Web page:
Let’s hear some voices first, else it will be drowned in the din of the virus pandemic, election results, coal mafia arrests, Bollywood stars and the endless wait for life-saving vaccines. This story is about India, more importantly, and Indian women.
Anju Chaudhary works as a part of a Self Help Group in Tapu village of Chopan block in UP’s Sonbhadra district which once made breaking headlines for its gold deposits. But for some strange reasons, the Geological Survey of India (GSI) retracted its claim and no one went for the hunt like Mackenna’s Gold.
Chaudhary received training on routine immunization and hand washing with soap last November under a UNICEF project, the idea was to mobilize families on routine immunization and hand washing with soap.
But pandemic COVID-19 hit her journey, routine immunization work got impacted in Uttar Pradesh. Chaudhary took online training on COVID-19 interventions and was told to spread the message wide and far. And then she, along with 24 women, reached 79 community members and prepared their community to respond correctly during COVID-19.
It was a tough call but she managed, she had support from Ministry of Health and Family Welfare, which worked in tandem with the centre and state governments, and also UNICEF.
Now meet Sulekha Devi of Iama village from Fatehpur block of Gaya district that is known for Shiva temple and thousands and thousands of priests ready to fix your hotline with Lord Shiva.
A member of Jeevika group in 2013, Sulekha Devi received training on routine immunization and hand washing with soap constantly encouraged parents to get their child immunized. She trained virtually in May this year. Once Devi was trained, she learnt three migrant labourers from Kolkata and one migrant labourer from Ranchi have arrived into her village but were not willing to go to the quarantine center and wanted to live with their family. Devi led the charge, advising them to go to the quarantine center to save their family and village from any possibility of getting infected from COVID-19. She helped those four migrant labourers understand the importance of being isolated from the family in adequate facilities.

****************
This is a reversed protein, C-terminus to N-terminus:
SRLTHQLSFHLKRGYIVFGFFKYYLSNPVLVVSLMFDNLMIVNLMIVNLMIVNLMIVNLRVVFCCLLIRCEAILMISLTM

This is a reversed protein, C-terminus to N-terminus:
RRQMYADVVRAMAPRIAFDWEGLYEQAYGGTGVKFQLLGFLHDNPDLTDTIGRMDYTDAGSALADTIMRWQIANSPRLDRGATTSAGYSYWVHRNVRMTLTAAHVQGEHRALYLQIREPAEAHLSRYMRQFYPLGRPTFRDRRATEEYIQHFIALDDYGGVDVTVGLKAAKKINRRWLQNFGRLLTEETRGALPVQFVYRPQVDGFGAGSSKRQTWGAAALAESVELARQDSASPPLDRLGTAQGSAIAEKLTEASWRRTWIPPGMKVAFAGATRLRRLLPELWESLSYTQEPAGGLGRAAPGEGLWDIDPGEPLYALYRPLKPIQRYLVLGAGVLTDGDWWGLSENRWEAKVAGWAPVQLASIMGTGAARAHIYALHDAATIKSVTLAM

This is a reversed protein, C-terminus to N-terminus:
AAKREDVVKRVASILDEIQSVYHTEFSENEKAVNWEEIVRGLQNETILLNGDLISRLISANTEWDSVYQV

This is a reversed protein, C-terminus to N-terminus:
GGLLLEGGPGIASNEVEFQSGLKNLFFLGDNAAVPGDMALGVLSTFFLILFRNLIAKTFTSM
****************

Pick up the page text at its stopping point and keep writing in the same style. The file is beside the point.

She did not make breaking headlines in a nation where news channels make and break heroes and heroines. She did her exceptional work silently, very silently.
And finally, meet this one.
Laxmi Kunjam, a Self Help Group member in Dantewada that is always in news for Maoist operations and gruesome deaths, got ventilation therapy through discussions and ensured safety through immunization for every child from diseases in her village. It was like clearing a medical examination.
Kunjam’s home is in Koriras village of Katekalyan Block of Dantewada. The village has always been a tough one for the Rural Health Organizer (RHO) for immunization because many lactating women were reluctant to get their child immunized despite several rounds of counselling. There were also prevailing myths and misconceptions that a child gets fever and other health issues, after immunization. Laxmi turned the tide around. The Routine Immunization process was thoroughly internalized by Laxmi who conducted inter-personal communication with more than 80 mothers in the village and its surrounding villages. In total she brought back 6 such missing cases in Koriaras village and contacted every missing child in the village for immunization.